The following seven general sessions and six special sessions will be provided.

General sessions

(G1) Atmospheric science
      Convener: Kaoru SATO, John WALSH

(G2) Ocean and sea ice
      Convener: Michiyo YAMAMOTO-KAWAI, Andrey PROSHUTINSKY

(G3) Hydrology, permafrost and snow cover
      Convener: Tetsuya HIYAMA, Larry HINZMAN

(G4) Ice sheets, glaciers and ice cores
      Convener: Shuhei TAKAHASHI, Maria ANANICHEVA

(G5) Terrestrial ecosystem
      Convener: Rikie SUZUKI, Walter OECHEL

(G6) Marine ecosystem
      Convener: Sei-Ichi SAITO, Sang H. LEE

(G7) Interdisciplinary modeling studies
      Convener: Toru NOZAWA, Kumiko TAKATA

Special sessions

 (S1)  Polar (Arctic) amplification in global warming
(Convener: Hiroshi L. TANAKA,  Vladimir ALEXEEV)

Recent rapid Arctic warming is considered to be a research frontier in the study of global warming. Arctic sea ice is melting drastically, and exceeding IPCC projections. Although ice–albedo feedback plays an important role in polar (Arctic) amplification, it must be just an amplifier of certain warming processes in the Arctic. Long-term natural (internal) variability is a candidate cause of polar amplification as well as anthropogenic forcing. The goal of the proposed special session is to pursue a complete understanding of polar amplification by exchanging our latest findings on polar amplification.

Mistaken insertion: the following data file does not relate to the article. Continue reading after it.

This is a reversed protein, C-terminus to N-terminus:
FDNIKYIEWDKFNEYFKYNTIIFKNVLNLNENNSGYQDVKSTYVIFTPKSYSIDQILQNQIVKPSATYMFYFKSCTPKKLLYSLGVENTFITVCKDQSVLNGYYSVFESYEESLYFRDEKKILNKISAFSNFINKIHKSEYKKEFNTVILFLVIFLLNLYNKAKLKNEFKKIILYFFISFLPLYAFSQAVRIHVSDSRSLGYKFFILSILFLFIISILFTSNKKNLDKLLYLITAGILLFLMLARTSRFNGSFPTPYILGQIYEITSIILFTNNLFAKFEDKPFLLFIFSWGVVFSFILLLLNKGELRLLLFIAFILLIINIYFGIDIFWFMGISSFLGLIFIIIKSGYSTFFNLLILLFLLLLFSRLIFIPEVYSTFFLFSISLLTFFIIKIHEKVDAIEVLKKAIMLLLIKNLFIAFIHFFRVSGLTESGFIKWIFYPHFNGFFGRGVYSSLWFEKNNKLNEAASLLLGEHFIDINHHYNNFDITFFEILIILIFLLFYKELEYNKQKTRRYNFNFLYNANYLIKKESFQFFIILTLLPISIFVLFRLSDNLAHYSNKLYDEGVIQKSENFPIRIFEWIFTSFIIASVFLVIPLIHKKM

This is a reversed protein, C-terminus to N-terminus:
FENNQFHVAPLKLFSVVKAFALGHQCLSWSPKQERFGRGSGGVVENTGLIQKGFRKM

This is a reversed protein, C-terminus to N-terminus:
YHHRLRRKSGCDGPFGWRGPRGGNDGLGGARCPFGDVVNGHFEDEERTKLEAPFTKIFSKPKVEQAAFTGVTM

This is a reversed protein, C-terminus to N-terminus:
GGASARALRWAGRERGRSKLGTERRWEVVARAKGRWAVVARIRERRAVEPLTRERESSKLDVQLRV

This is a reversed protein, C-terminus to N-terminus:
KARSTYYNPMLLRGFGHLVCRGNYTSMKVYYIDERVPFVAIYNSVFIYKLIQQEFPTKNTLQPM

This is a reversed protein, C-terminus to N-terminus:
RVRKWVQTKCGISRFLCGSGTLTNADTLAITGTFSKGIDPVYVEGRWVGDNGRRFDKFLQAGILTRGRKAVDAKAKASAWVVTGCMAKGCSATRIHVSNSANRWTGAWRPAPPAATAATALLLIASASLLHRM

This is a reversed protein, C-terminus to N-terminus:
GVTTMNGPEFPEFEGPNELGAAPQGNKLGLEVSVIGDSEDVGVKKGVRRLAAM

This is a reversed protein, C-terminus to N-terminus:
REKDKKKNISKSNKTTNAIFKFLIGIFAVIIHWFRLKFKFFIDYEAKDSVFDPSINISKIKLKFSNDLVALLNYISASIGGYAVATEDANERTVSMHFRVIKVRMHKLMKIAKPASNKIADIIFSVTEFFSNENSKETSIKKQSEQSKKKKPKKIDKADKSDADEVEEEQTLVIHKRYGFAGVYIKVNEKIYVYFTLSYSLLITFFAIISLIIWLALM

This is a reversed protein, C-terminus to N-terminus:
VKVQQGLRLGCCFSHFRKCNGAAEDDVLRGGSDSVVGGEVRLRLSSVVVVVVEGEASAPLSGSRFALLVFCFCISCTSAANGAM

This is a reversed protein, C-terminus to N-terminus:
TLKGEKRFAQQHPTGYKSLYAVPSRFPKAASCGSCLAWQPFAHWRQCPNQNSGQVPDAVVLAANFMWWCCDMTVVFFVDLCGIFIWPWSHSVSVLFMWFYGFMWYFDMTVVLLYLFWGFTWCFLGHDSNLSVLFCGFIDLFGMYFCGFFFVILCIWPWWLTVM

(S2)  Changes in water and carbon cycles of terrestrial ecosystem on permafrost in a warming Arctic
(Convener: Atsuko SUGIMOTO,

Two research projects, PAGE21 by the EU–FP7 consortium and GRENE-TEA supported by MEXT Japan, which started at almost the same time, have similar goals of employing a pan-Arctic observation network to evaluate the effects of global climate change on Arctic environments and carbon pools, and their feedback effects on the global climate. These projects perform complementary research and contribute to international observation networks, in order to understand the processes of changing terrestrial ecosystems and their global effects. This session offers a platform to present research results, and to foster cooperation relating to water and material cycles (C, N, etc.) of terrestrial ecosystems in biological, geophysical, and interactional processes, not only with regard to these projects, but for all other groups doing research under these scientific themes. 

(S3)  Changes in the Greenland ice sheet in the context of interactions with the atmosphere and the ocean
(Convener: Teruo AOKI, Konrad STEFFEN, Shin SUGIYAMA)

Recent observations have shown significant ice mass loss in the Greenland ice sheet. The warming climate is a key driver, but the processes connecting changing climate conditions with ice mass loss are rather complex. For example, warming of the ocean rather than rising air temperature is suspected to be a trigger of retreating outlet glaciers. This session invites contributions in the study of: (1) changes in the Greenland ice sheet in the past, present, and future; (2) physical processes that are driving the recent ice sheet mass loss; and (3) interactions between the ice sheet and the atmosphere and the ocean.